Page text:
April 25, 2018
Serial Entrepreneurship: When Opportunity Knocks, Cash Flow Opens the Door
Serial entrepreneur Sanjay Patel has some advice for students aiming to become the next Mark Zuckerberg or Elon Musk: If you want to be able to open the door when opportunity knocks, find some flow. Cash flow, to be more specific. Sponsored by the Dietrich College of Humanities and Social Sciences and Swartz Center for Entrepreneurship, Patel returned to Carnegie Mellon University’s campus for a lecture in the Dietrich College Entrepreneurship Series.
Patel, DC 2000, is the founder and CEO of GuestBook, a software platform targeting short-term rental hosts and property managers. He returned to Carnegie Mellon’s campus to share some of his experiences as part of the James R. Swartz Leadership Series.
Opportunities, Patel told his audience, are rare – so he urged the students to create the kind of flexibility within their lives that will allow them to take advantage when one comes along.
“In life, you really want to end up with three or four big opportunities,” he explained, adding that the next step is to leverage them: “A big part of that is flexibility.” That means flexibility to travel to wherever an opportunity may lead, as well as the time financial means to invest in taking an idea from concept to reality.
If someone is struggling with a lot of debt, or is overwhelmed by job responsibilities, carving out time to go to an interview or research an idea will be too difficult – and then the opportunity might vanish, he pointed out.
That lesson was something Patel learned while he was still a student at Carnegie Mellon. During one summer, he worked as a consultant for a small company and earned a job offer. But while he started the company’s mobile division, he was earning less than he had as a consultant. Worse, the dot-com bubble burst, and within a year after he was hired, the company laid him off.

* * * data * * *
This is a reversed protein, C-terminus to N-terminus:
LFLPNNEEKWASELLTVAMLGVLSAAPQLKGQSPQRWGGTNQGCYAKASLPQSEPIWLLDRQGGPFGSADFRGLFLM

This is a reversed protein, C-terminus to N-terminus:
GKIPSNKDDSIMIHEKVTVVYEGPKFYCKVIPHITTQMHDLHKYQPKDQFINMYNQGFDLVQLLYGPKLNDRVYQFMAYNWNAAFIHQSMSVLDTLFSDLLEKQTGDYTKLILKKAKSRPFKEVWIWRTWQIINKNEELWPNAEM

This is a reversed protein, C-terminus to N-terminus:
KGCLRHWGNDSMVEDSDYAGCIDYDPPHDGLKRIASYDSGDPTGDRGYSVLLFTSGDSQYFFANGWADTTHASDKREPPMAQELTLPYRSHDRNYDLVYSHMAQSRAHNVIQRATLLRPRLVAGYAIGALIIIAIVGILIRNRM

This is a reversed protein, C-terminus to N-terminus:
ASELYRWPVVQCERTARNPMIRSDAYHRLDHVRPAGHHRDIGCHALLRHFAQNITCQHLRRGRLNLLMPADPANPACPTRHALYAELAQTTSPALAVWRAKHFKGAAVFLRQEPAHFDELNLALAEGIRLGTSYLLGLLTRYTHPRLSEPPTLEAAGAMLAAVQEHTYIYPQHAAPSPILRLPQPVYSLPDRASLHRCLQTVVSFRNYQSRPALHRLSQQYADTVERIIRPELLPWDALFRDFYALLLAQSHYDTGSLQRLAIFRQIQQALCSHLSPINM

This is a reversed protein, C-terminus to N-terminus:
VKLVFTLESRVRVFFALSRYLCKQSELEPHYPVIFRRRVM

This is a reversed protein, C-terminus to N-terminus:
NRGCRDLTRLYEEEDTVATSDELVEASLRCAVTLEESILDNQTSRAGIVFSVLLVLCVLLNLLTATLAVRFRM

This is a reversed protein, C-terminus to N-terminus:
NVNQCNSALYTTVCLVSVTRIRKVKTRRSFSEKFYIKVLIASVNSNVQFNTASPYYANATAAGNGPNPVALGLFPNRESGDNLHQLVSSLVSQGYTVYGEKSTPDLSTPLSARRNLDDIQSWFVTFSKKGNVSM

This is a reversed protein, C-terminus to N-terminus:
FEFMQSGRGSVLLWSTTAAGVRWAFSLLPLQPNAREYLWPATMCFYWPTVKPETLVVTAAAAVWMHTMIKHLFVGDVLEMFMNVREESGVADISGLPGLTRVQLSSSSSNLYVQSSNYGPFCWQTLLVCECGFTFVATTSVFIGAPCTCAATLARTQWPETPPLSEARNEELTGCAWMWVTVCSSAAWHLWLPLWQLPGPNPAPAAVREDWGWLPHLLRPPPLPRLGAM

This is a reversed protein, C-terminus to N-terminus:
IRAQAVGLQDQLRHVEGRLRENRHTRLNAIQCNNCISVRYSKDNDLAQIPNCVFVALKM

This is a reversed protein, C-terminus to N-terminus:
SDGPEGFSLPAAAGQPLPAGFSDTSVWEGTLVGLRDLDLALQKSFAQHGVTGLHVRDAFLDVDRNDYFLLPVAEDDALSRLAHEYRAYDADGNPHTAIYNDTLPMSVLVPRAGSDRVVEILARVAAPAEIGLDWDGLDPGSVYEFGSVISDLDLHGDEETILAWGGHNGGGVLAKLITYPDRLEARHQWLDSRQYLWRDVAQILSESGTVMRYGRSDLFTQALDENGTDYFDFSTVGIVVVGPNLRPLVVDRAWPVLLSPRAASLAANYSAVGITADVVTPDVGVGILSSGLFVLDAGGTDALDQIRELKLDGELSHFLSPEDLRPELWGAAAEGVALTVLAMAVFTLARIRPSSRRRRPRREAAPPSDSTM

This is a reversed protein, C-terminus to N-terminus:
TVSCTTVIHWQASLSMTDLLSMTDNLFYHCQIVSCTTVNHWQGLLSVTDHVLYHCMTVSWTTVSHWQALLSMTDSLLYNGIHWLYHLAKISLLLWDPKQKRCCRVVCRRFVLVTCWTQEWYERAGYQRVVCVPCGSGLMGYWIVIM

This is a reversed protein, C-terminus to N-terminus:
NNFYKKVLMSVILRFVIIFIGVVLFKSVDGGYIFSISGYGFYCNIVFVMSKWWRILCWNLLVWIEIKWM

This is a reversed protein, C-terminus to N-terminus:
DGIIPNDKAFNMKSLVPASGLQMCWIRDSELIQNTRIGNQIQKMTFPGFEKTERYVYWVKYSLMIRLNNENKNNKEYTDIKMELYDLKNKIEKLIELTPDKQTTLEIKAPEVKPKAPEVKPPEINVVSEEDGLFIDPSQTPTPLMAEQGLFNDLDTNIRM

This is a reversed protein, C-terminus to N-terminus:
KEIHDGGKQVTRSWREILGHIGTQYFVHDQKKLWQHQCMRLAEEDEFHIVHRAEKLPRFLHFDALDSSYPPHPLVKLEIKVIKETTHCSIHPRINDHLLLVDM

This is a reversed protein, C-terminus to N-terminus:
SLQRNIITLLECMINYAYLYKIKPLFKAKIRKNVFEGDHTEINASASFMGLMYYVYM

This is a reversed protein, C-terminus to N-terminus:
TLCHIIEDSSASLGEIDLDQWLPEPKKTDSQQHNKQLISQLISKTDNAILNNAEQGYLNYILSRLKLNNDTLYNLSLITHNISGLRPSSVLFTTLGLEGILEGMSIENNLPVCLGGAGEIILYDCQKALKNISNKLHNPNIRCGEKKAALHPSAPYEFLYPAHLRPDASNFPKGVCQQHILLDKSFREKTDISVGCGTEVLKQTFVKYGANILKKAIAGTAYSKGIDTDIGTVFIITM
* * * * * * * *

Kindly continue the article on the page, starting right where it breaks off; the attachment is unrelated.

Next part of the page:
“The lesson I learned was that no matter how much value I create or effort I put in, it really wasn’t necessarily coming back to me,” he said. So he decided to work for himself, and he hasn’t looked back since.
He founded a project management service company called Perpetuating, a name he chose because he wanted projects that would pay him monthly and create a steady stream of income.
Patel made a point of living beneath his means, part of a concerted strategy to create more cash flow and flexibility.
“My overall attitude was, ‘I can travel the world, I can enjoy life… and by doing that, as long as I get a bigger project every year, my income’s going to go up,’” he said.
He traveled extensively, living in India for a time, an experience he strongly recommended to the audience as a means of fostering creativity, creating new experiences, and helping him create a bigger network.
“Travel enabled me to accomplish all my goals,” he said. “Thinking globally I think is critical, particularly in today’s market.”
He opened an office in India, eventually moving to a larger city, and bought some real estate. Later, he would also invest in real estate in the United States, which helped create additional cash flow. Thus, he was able to maintain flexibility and freedom even after getting married and starting a family. He also rented out many of his properties via AirBnB, which gave him the idea to start GuestBook in 2017. Having the capital from his other ventures allowed him to act on his idea.
“How does Elon Musk do so many things? He’s got the capital,” Patel said. “Whether you’re an entrepreneur or not, I want you to be able to achieve that level of creative.”
The good news, Patel noted, was that Carnegie Mellon offers a robust network of highly accomplished alumni, many of whom the students in the audience could contact for advice or approach about the possibility of collaboration.
He urged the students, many of whom are thinking about their future careers, to consider entrepreneurship as an alternative to the corporate world.
“Carnegie Mellon has the best network,” he said. “It’s really a matter of being in control of your own destiny.”